Friday 6 October 2017--We are headed to Vestmannaeyjar, the Westman
Islands, today. Normally there are three ferry crossings daily (more in summer),
and we were originally booked on the evening one, arriving at around 9:00pm.
Having rerouted, we are not making the long drive from H÷fn, so I rebooked us
for the midday ferry, happy to have a few more hours on the islands. Yesterday I
received a message from the ferry company stating that the midday ferry would
not run, due to expected rough weather. We've been shifted to the morning run.
So we are up and out before dawn, which isn't all that early this time of year, but
is a lot earlier than we've been getting up. The rising sun peeks briefly at us
under the cloud blanket, the last we will see of it, as we make the two-hour drive,
through Selfoss, to the little harbor at Landeyjah÷fn. We arrive well ahead of
departure time. There is nothing there but the ferry terminal itself--this harbor
was built in 2010 to replace the one at Ůorlßksh÷fn, fifty miles west, shortening
the crossing from almost three hours to less than one.
Normally I like to take a ferry crossing on an outside deck, if weather permits, or in a forward lounge with a window if it doesn't. Given the early start and the rough seas, I'm content to find a place to stretch out and close my eyes. I don't sit up again until we are pulling into the narrow harbor at Heimaey, bound on its northern edge by a jagged ridge of rugged hills. The name, which applies to both the main island and the town, means "home island".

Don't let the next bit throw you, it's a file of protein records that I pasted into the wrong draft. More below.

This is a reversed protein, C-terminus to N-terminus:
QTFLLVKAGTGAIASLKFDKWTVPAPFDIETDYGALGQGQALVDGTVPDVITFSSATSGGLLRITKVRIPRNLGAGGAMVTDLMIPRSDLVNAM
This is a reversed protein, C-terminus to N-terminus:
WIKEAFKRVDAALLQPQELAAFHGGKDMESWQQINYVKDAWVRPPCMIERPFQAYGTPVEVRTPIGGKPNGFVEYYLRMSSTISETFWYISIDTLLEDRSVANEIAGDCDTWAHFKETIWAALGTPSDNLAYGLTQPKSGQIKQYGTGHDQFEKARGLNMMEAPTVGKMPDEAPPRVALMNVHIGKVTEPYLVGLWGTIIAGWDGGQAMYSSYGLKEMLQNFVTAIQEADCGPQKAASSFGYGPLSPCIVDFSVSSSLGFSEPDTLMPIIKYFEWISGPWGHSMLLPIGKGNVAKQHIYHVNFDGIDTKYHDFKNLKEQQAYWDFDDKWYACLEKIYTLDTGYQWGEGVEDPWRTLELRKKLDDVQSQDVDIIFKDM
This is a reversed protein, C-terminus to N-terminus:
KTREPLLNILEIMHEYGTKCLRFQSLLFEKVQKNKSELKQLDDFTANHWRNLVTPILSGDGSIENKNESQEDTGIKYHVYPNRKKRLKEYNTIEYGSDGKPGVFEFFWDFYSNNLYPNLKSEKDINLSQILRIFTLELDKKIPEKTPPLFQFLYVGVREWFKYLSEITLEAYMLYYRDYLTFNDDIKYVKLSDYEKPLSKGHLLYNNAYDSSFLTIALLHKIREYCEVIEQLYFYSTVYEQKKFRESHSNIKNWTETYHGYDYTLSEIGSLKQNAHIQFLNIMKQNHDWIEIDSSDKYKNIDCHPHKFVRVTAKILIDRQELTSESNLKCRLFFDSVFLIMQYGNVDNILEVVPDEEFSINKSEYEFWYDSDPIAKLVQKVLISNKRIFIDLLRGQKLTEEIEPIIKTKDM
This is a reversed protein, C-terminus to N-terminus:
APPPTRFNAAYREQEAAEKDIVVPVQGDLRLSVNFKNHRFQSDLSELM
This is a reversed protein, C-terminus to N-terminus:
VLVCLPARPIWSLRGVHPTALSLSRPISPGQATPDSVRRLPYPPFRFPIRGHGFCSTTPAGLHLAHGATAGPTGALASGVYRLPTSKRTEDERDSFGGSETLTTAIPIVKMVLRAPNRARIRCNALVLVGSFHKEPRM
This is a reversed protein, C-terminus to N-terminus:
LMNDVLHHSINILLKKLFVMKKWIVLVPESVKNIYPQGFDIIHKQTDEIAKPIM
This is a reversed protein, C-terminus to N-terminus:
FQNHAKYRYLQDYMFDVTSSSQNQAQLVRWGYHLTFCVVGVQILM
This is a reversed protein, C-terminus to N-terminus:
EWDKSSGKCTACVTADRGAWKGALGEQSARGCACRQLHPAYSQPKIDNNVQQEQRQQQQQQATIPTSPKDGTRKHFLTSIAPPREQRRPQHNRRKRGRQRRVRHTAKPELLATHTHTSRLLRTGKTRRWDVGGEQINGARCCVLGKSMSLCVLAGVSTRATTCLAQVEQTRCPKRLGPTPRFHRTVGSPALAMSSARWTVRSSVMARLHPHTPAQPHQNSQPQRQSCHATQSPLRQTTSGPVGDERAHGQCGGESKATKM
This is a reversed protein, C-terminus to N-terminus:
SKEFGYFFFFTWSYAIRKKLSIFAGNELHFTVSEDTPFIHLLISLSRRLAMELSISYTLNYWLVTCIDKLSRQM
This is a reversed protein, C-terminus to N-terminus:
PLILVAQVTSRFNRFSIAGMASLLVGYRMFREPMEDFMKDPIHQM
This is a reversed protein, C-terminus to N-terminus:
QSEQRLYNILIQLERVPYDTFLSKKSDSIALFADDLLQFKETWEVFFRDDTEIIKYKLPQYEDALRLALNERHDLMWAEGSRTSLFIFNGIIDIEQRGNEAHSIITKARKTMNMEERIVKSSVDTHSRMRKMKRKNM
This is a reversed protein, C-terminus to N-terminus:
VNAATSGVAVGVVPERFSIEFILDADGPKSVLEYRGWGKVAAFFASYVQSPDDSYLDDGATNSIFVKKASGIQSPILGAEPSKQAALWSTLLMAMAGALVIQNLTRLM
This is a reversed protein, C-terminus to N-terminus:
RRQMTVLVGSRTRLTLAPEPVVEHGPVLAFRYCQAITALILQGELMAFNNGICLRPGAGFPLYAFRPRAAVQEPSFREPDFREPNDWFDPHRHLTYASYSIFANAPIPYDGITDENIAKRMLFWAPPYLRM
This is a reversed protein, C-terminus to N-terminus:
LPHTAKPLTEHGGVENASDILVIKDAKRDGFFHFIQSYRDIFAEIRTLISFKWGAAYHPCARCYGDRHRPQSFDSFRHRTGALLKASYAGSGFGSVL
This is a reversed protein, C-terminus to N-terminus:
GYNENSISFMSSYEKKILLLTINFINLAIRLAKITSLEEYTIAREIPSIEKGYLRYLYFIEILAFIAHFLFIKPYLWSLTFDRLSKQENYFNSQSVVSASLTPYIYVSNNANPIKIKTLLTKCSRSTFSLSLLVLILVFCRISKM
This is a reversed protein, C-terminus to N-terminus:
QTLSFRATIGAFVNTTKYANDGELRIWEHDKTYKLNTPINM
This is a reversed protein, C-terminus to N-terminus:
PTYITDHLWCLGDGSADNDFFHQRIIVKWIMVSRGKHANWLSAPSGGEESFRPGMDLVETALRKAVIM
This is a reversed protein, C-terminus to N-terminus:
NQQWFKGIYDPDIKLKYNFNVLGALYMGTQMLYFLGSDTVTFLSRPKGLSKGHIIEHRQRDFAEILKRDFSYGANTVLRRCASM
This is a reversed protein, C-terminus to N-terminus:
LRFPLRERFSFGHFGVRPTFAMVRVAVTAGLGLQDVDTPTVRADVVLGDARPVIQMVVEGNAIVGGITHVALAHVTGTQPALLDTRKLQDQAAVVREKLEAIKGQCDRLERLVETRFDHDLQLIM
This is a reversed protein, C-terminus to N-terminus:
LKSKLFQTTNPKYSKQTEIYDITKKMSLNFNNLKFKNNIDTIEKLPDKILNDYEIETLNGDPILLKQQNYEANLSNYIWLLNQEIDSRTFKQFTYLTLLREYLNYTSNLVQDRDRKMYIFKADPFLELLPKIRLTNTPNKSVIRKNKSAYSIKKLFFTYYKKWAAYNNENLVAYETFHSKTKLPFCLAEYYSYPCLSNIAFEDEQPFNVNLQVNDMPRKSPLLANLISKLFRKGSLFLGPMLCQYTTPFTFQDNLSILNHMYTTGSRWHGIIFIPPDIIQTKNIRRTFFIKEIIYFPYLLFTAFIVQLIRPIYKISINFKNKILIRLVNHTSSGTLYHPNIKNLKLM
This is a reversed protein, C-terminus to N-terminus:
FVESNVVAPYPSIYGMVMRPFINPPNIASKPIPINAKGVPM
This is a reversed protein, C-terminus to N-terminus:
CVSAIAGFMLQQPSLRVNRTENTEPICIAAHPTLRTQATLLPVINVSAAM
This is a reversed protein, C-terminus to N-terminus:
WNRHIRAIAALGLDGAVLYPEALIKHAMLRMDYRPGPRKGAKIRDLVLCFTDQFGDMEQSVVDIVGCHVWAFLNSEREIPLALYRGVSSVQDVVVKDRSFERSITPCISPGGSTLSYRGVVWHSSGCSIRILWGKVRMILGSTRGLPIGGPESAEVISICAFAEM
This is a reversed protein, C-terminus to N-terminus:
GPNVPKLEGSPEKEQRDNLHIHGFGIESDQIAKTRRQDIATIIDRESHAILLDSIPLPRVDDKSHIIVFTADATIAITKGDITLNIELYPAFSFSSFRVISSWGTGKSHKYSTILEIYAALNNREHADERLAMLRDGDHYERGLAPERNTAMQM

The Icelandic Book of Settlement dates Norse settlement of Iceland to the year 874, when ReykjavÝk was founded by Ingˇlfur Arnarson. While Ingˇlfur was first exploring the coast in this area, his brother, Hj÷rleifur, was murdered by his Irish slaves, who fled to these islands. Ingˇlfur tracked them down and killed them all. The Irish were called westmen by the Norse, since Ireland was, up until then, the western edge of the known world. These, then, were called the Westman Islands. Herjˇlfur Bßrarson is said to have been the first Norse settler here, building his farm in Herjˇlfsdalur in about 900. Archeological evidence suggests that Irish monks and hermits were here a century earlier.
We drive through the town, up and down and back and forth, trying to get a sense of what's here. It's the fifth-largest town in Iceland outside the capital region, with a population of about 4300--not all that big, really, and our reconnaissance doesn't take long. We park and search for our hotel on foot. My memory map fails me, and it takes longer than it should. I don't really mind; I'm happy to wander around half lost. Marc's patience with my aimlessness has its limits. He asks in a shop, just as I spot it on my own. We check in and get settled.
Lunch, a bit late, is at Fiskibarinn. [Link is to a very interesting blog post by a photographer named Andrew Hill.] After, Marc chooses to relax in the room. I don't blame him--it's a very dark and blustery day, and we have all day tomorrow here, our early arrival today a bonus. Nevertheless, I decide to go for a walk. End up walking down past the football pitch and the golf course to the campground in Herjˇlfsdalur. I'm propelled by the strong east wind, and know I will have to push against it, uphill, on the way back. Herjˇlfsdalur is surprisingly calm, well sheltered by a steep bowl. Not surprisingly, there is no one camping here now. I very much doubt anyone is on the golf course, either.